The poor show of the manufacturing sector dragged India's GDP (Gross Domestic Product) to 4.4 percent in the third quarter of 2022-23, data released by the National Statistical Office (NSO) on February 28 showed.
In October-December 2021, the economy grew by 11.2 percent while it witnessed a growth of 6.3 percent in the July-September 2022 quarter.
The NSO retained its 2022-23 GDP estimate at 7 percent.
The Gross Value Added (GVA) grew 4.6 percent in Q3FY23 against 5.5 percent in Q2.
The GDP numbers missed Street expectations, raising fears that the road ahead may be tougher.
We collated the views of several analysts and brokerage firms on the GDP numbers. Here's what they said:
As the external demand conditions remain weak, domestic demand should accelerate. Improving rural demand and rising rural wages are positive developments for aggregate demand.
However, there is expected to be some fizzling out of the pent-up domestic demand seen in the last few quarters. Government's focus on capex and improving the intent of the private sector to invest should be supportive of investment demand but lower external demand and raising interest rates pose downside risks for investment revival.
“We expect GDP growth to moderate to 6.1 percent in FY24,” it said.
Dipti Deshpande, Principal Economist, CRISIL
“Some of these factors will continue to be a drag on growth going into the next fiscal. Our GDP growth estimate of 6 percent for the next fiscal primarily accounts for the impact of slower global growth and higher interest rates biting into growth for some interest rate-sensitive sectors,” said Deshpande.
A sharper-than-expected global growth slowdown and forecasts of an El Nino that can disturb Indian monsoons are the other risks to watch out for.
Ritika Chhabra, Quant Macro Strategist, Prabhudas Lilladher PMS
The Q3 GDP growth rate of 4.4 percent is on the expected lines. The loss in growth momentum is due to fading away of the favourable base effect, the slowdown in pent-up demand is due to high inflation and interest rates and the contraction in manufacturing sectors. Some of the high-frequency indicators were already pointing at muted growth for the quarter vs Q2, hence, the lower GDP growth rate in Q3 didn't come as a surprise.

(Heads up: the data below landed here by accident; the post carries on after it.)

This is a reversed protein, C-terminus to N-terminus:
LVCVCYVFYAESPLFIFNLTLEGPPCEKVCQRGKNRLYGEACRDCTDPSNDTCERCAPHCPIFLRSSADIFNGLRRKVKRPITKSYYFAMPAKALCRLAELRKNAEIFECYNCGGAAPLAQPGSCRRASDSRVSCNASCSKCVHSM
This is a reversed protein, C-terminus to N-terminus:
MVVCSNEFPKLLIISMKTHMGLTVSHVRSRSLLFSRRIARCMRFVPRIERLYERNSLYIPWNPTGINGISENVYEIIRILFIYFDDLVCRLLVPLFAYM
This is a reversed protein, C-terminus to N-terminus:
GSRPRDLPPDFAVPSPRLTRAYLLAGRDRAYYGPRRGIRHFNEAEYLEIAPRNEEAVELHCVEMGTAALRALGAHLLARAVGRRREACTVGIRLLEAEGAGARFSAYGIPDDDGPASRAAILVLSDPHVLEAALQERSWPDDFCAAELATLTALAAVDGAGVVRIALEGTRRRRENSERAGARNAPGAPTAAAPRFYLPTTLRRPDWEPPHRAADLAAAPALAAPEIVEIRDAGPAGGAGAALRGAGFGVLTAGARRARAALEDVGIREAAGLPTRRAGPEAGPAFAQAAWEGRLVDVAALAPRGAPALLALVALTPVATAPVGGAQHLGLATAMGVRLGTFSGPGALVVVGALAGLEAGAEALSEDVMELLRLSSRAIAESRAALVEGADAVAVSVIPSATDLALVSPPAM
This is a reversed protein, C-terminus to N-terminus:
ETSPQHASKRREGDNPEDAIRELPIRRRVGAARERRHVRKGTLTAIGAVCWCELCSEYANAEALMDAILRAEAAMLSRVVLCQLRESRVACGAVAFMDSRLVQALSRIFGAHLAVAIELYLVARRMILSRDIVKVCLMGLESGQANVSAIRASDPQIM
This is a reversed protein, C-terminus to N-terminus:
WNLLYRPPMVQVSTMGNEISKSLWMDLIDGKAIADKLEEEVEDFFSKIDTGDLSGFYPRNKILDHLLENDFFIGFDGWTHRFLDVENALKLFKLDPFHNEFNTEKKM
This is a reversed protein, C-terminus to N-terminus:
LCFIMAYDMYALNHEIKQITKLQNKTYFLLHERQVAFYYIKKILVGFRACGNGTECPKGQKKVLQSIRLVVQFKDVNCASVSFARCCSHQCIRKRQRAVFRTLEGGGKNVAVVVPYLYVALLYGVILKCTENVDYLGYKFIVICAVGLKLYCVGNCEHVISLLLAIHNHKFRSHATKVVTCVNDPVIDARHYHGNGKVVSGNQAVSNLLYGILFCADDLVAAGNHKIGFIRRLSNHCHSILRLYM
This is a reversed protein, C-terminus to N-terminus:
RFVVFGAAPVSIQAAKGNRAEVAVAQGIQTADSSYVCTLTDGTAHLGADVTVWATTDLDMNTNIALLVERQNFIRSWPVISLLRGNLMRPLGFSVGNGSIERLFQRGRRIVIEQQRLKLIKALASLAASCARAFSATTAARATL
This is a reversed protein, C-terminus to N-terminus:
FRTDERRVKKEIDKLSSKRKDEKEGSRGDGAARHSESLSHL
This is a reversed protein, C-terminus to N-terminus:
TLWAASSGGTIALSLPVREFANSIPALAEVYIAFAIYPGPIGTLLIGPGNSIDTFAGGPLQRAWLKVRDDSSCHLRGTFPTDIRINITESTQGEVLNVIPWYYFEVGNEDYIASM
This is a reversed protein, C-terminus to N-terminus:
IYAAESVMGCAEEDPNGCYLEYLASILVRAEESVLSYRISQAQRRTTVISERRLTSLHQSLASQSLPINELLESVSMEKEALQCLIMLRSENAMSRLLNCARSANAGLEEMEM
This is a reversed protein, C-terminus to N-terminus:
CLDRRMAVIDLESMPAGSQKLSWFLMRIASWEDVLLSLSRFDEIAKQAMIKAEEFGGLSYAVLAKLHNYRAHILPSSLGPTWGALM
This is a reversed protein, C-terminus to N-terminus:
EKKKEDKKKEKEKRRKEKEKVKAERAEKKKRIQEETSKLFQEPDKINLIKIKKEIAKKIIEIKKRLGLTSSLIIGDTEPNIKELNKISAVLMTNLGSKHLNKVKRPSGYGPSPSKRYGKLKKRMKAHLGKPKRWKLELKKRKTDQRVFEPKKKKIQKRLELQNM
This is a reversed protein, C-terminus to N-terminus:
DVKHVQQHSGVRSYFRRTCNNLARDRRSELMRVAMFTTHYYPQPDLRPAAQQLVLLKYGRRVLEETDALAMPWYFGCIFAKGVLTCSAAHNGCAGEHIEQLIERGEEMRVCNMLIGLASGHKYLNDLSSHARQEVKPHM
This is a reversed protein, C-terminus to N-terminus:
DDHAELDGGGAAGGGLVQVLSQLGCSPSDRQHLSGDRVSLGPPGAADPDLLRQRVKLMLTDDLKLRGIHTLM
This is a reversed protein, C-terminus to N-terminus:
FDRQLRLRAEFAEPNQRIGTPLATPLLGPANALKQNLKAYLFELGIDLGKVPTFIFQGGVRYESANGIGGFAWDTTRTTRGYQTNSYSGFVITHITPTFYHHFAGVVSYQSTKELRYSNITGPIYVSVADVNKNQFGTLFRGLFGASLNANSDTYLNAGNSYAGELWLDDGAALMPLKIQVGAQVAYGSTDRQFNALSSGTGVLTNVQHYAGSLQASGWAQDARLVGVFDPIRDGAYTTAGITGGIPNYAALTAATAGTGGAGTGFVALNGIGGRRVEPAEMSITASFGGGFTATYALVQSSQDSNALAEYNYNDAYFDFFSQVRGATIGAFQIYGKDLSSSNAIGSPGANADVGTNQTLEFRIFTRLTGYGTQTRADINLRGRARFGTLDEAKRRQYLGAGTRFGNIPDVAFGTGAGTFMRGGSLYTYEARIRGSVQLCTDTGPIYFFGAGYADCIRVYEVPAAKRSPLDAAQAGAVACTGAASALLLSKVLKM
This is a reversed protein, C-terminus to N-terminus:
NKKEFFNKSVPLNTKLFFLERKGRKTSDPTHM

Nikhil Gupta, Chief Economist, Motilal Oswal Financial Services
“Contrary to our expectation of nearly 4.5 percent year-on-year (YoY) and Bloomberg consensus of 4.6 percent YoY, real GDP growth in Q3FY23 came in at 4.4 percent YoY… This was on account of the collapse in consumption, both private as well as government. Capital formation held up overall GDP growth in Q3,” said Gupta, adding that farm GVA and industrial activities grew faster (despite a contraction in manufacturing) in Q3 but services activity grew at a three-quarter low.
CSO has revised its FY22 real GDP growth to 9.1 percent YoY versus the 8.7 percent estimated earlier. Additionally, the second advance estimates peg FY23 real GDP growth at 7 percent, which means that it expects Q4FY23 to grow by 5.1 percent YoY, which we believe is highly unlikely.
S Ranganathan, Head of Research at LKP Securities
India's Q3 GDP rate of 4.4 percent is in line with RBI estimates and is below consensus estimates primarily due to an upward revision in the base.
GVA during the quarter was up 20bps compared to the GDP. During the quarter, private final consumption was not in line with expectations. Gross Fixed Capital Formation at over 8 percent, however, is encouraging.
Disclaimer: The views and recommendations given in this article are those of individual analysts, broking firms and agencies. These do not represent the views of MintGenie.